When I am buried, all my thoughts and acts
Will be reduced to lists of dates and facts,
And long before this wandering flesh is rotten
The dates which made me will be all forgotten;
And none will know the gleam there used to be
About the feast days freshly kept by me,
But men will call the golden hour of bliss
'About this time,' or 'shortly after this.'
Men do not heed the rungs by which men climb
Those glittering steps, those milestones upon time,
Those tombstones of dead selves, those hours of birth,
Those moments of the soul in years of earth.
They mark the height achieved, the main result,
The power of freedom in the perished cult,
The power of boredom in the dead man's deeds
Not the bright moments of the sprinkled seeds.
By many waters and on many ways
I have known golden instants and bright days;
The day on which, beneath an arching sail,
I saw the Cordilleras and gave hail;
The summer day on which in heart's delight
I saw the Swansea Mumbles bursting white,
The glittering day when all the waves wore flags
And the ship Wanderer came with sails in rags;
That curlew-calling time in Irish dusk
When life became more splendid than its husk,
When the rent chapel on the brae at Slains
Shone with a doorway opening beyond brains;
The dawn when, with a brace-block's creaking cry,
Out of the mist a little barque slipped by,
Spilling the mist with changing gleams of red,
Then gone, with one raised hand and one turned head;
The howling evening when the spindrift's mists
Broke to display the four Evangelists,
Snow-capped, divinely granite, lashed by breakers,
Wind-beaten bones of long-since-buried acres;
The night alone near water when I heard
All the sea's spirit spoken by a bird;
The English dusk when I beheld once more
(With eyes so changed) the ship, the citied shore,
The lines of masts, the streets so cheerly trod
In happier seasons, and gave thanks to God.
All had their beauty, their bright moments' gift,
Their something caught from Time, the ever-swift.
All of those gleams were golden; but life's hands
Have given more constant gifts in changing lands;
And when I count those gifts, I think them such
As no man's bounty could have bettered much:
The gift of country life, near hills and woods
Where happy waters sing in solitudes,
The gift of being near ships, of seeing each day
A city of ships with great ships under weigh,
The great street paved with water, filled with shipping,
And all the world's flags flying and seagulls dipping.
Yet when I am dust my penman may not know
Those water-trampling ships which made me glow,
But think my wonder mad and fail to find,
Their glory, even dimly, from my mind,
And yet they made me:
not alone the ships
But men hard-palmed from tallying-on to whips,
The two close friends of nearly twenty years
Sea-followers both, sea-wrestlers and sea-peers,
Whose feet with mine wore many a bolthead bright
Treading the decks beneath the riding light.
Yet death will make that warmth of friendship cold,
And who'll know what one said and what one told,
Our hearts' communion, and the broken spells
When the loud call blew at the strike of bells?
No one, I know, yet let me be believed,
A soul entirely known is life achieved.
Years blank with hardship never speak a word
Live in the soul to make the being stirred;
Towns can be prisons where the spirit dulls
Away from mates and ocean-wandering hulls,
Away from all bright water and great hills
And sheep-walks where the curlews cry their fills;
Away in towns, where eyes have nought to see
But dead museums and miles of misery
And floating life un-rooted from man's need
And miles of fish-hooks baited to catch greed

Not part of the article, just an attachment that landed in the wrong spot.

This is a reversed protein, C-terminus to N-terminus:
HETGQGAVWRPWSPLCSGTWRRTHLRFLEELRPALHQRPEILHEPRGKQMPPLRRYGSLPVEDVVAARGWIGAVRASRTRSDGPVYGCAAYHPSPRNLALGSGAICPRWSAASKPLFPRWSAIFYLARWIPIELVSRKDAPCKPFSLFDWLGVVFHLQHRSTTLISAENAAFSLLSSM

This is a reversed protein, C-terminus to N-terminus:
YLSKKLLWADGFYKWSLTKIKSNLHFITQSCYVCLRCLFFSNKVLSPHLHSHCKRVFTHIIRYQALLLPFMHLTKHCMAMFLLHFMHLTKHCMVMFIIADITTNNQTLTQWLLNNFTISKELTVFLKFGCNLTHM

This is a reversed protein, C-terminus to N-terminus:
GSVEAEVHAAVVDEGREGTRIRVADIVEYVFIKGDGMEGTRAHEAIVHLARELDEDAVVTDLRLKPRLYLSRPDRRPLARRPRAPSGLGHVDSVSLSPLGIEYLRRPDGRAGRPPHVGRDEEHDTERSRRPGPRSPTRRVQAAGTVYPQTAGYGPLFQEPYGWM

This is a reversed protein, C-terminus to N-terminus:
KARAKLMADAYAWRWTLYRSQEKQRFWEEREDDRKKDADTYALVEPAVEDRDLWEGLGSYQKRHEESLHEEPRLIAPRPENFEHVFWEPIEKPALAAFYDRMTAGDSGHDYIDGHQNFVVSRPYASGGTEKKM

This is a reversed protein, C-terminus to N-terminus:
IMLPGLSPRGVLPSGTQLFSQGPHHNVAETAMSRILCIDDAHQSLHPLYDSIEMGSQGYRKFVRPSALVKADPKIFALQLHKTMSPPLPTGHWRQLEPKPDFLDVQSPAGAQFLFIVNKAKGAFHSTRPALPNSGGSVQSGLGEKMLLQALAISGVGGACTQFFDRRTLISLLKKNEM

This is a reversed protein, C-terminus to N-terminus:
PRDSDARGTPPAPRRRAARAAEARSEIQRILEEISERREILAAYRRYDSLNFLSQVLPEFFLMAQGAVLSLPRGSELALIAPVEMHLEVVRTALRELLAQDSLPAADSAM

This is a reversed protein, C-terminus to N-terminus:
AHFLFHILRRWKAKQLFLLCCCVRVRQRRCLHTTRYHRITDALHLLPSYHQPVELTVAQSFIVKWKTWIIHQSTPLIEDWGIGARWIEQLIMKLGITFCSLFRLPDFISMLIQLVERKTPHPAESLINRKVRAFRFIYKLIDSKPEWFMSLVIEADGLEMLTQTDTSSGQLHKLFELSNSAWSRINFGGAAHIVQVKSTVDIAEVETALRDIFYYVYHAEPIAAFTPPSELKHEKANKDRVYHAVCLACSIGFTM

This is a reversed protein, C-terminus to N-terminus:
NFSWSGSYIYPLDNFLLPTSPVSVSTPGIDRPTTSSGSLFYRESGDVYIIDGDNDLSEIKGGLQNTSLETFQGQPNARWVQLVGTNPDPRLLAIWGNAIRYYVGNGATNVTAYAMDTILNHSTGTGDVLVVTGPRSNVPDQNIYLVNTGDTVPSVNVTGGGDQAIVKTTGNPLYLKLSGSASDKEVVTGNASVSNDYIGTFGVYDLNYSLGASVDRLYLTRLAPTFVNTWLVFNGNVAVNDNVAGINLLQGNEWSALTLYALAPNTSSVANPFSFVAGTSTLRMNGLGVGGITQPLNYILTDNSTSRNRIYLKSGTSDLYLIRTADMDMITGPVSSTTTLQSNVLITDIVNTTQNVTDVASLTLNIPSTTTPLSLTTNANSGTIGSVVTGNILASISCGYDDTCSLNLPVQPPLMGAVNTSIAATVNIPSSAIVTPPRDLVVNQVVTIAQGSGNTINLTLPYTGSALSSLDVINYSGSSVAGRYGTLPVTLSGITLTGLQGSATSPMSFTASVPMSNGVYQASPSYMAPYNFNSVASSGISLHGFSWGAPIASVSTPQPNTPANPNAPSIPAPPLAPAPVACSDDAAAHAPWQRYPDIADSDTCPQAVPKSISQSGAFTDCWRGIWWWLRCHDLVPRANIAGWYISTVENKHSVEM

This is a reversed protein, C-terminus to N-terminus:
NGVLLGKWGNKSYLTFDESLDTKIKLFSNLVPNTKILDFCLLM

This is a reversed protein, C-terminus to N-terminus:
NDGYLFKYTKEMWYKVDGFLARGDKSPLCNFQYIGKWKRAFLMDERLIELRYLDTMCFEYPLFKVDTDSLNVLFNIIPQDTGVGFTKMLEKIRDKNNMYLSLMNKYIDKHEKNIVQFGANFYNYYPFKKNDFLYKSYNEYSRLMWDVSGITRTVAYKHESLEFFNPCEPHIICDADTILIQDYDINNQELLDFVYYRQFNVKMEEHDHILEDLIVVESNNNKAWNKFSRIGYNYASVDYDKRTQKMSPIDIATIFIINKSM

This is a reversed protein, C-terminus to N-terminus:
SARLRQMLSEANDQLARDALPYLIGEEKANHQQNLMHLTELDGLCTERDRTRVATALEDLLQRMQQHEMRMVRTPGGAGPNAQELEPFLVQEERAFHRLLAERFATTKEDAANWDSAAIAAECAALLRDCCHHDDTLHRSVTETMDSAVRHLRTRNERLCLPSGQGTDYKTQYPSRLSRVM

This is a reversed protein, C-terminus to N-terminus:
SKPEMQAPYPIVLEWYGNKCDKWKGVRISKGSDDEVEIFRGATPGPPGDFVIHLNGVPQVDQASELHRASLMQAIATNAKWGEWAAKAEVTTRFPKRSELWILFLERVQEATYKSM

And life made wretched out of human ken
And miles of shopping women served by men.
So, if the penman sums my London days,
Let him but say that there were holy ways,
Dull Bloomsbury streets of dull brick mansions old
With stinking doors where women stood to scold
And drunken waits at Christmas with their horn
Droning the news, in snow, that Christ was born;
And windy gas lamps and the wet roads shining
And that old carol of the midnight whining,
And that old room above the noisy slum
Where there was wine and fire and talk with some
Under strange pictures of the wakened soul
To whom this earth was but a burnt-out coal.
O Time, bring back those midnights and those friends,
Those glittering moments that a spirit lends,
That all may be imagined from the flash,
The cloud-hid god-game through the lightning gash;
Those hours of stricken sparks from which men took
Light to send out to men in song or book;
Those friends who heard St. Pancras' bells strike two,
Yet stayed until the barber's cockerel crew,
Talking of noble styles, the Frenchman's best,
The thought beyond great poets not expressed,
The glory of mood where human frailty failed,
The forts of human light not yet assailed,
Till the dim room had mind and seemed to brood,
Binding our wills to mental brotherhood;
Till we became a college, and each night
Was discipline and manhood and delight;
Till our farewells and winding down the stairs
At each gray dawn had meaning that Time spares
That we, so linked, should roam the whole world round
Teaching the ways our brooding minds had found,
Making that room our Chapter, our one mind
Where all that this world soiled should be refined.
Often at night I tread those streets again
And see the alleys glimmering in the rain,
Yet now I miss that sign of earlier tramps,
A house with shadows of plane-boughs under lamps,
The secret house where once a beggar stood,
Trembling and blind, to show his woe for food.
And now I miss that friend who used to walk
Home to my lodgings with me, deep in talk,
Wearing the last of night out in still streets
Trodden by us and policemen on their beats
And cats, but else deserted; now I miss
That lively mind and guttural laugh of his
And that strange way he had of making gleam,
Like something real, the art we used to dream.
London has been my prison; but my books
Hills and great waters, labouring men and brooks,
Ships and deep friendships and remembered days
Which even now set all my mind ablaze,
As that June day when, in the red bricks' chinks
I saw the old Roman ruins white with pinks
And felt the hillside haunted even then
By not dead memory of the Roman men;
And felt the hillside thronged by souls unseen
Who knew the interest in me, and were keen
That man alive should understand man dead
So many centuries since the blood was shed,
And quickened with strange hush because this comer
Sensed a strange soul alive behind the summer.
That other day on Ercall when the stones
Were sunbleached white, like long unburied bones,